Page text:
Fashion: A Glimpse Into Alexander McQueen 's Creative Angst
Jun 29 2009
We may live in uncertain economic times but thankfully, we live in very creative ones as well. As an increasing number of fashion houses explore alternatives to runway shows either out of environmental consciousness or fiscal prudence, we're witnessing a burst of creativity as new presentation formats are explored. While it's unclear exactly why Alexander McQueen opted for a multi-media presentation over a live runway show, his Men's Spring/Summer 2010 collection arrived at my doorstep last week via CD accompanied by a letter from the designer himself and a short DVD entitled "Analyse That!"
"Analyse That!", a short film written by McQueen and directed by David Sims, is dark, full of angst and hints at McQueen's persona as a tortured artist. There is an obvious connection between the tortured soul featured on screen and the collection which features soft, relaxed silhouettes in a variety of paint-splattered fabrics that call to mind Jackson Pollack madly dripping paint on a canvas at his Long Island studio in the mid-1950's. This theme is reinforced by the accessories which include round-toed worker style shoes and boots with paint strokes around the sole. In other words, a well-coordinated, cohesive presentation.
McQueen is clearly unafraid to explore technology as a means of connecting to customers. As you may recall, he teamed up with online fashion emporium Net-A-Porter in September 2008 to offer pre-registered customers an exclusive opportunity to view a private runway show and purchase eight looks from the Pre-Spring 2009 (i.e. resort) collection a full two months before the items became available anywhere else. In this instance however, it is a brief glimpse into McQueen's creative process that is on display rather than the garments themselves.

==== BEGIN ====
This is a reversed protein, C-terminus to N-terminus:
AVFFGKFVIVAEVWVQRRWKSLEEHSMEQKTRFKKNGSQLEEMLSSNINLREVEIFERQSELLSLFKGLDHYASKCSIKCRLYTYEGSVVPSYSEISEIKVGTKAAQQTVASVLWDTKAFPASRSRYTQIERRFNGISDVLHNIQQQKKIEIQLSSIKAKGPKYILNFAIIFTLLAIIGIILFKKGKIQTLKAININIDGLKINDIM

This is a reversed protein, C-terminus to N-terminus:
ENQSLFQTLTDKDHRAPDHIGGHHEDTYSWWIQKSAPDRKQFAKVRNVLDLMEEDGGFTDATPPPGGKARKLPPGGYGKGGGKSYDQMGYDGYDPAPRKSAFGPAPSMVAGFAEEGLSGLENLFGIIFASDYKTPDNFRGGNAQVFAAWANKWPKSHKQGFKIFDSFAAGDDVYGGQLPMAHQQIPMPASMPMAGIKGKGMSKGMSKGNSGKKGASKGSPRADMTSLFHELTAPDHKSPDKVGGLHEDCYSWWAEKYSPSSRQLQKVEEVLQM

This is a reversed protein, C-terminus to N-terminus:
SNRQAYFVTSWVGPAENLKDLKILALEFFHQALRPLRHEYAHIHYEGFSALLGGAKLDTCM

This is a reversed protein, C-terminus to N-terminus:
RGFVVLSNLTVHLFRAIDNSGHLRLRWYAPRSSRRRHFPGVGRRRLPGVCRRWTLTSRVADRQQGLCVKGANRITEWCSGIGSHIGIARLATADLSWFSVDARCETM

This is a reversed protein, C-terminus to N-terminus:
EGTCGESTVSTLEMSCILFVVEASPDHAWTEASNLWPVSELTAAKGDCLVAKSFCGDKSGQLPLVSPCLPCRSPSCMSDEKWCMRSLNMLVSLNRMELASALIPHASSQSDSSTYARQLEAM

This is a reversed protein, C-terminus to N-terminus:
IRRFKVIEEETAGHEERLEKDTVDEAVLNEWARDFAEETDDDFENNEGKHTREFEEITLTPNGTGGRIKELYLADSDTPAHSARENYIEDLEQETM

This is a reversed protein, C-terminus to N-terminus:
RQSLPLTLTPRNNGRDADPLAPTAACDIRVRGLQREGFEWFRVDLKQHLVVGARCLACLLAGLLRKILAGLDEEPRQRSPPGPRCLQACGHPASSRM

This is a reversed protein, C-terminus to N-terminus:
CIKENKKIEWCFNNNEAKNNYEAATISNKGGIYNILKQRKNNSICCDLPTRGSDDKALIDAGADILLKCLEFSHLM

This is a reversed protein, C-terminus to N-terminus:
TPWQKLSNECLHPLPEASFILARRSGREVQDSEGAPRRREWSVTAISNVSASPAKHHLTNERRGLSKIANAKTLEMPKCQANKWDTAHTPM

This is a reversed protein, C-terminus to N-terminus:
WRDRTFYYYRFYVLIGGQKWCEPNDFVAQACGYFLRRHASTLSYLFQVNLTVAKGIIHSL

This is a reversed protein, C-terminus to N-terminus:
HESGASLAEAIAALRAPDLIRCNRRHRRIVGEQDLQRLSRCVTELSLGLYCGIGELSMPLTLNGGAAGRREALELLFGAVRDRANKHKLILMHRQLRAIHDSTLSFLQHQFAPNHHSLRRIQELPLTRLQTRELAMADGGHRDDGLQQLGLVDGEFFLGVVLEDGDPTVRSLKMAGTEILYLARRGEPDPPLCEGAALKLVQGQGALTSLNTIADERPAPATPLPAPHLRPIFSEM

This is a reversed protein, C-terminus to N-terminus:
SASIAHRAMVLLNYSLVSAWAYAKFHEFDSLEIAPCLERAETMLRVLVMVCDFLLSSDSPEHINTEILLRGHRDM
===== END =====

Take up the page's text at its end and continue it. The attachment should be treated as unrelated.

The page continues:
Whether or not the film is a true reflection of McQueen's creative angst is anybody's guess but it remains nonetheless a clever way to draw your attention to the clothing which is, when everything is said and done, the point of the exercise. While it may not replace the drama of a live presentation or a trip to the showroom to finger the clothing and eye the details, as fashion media outlets and an increasing number of retailers on both sides of the pond shave their travel budgets and their staff, it makes a tremendous amount of sense to present a collection in this way. It will be interesting to see whether McQueen pursues this mode of presentation and just how far he is willing to take it. You can view "Analyse That!" as well as the full Spring/Summer collection at the Alexander McQueen website.
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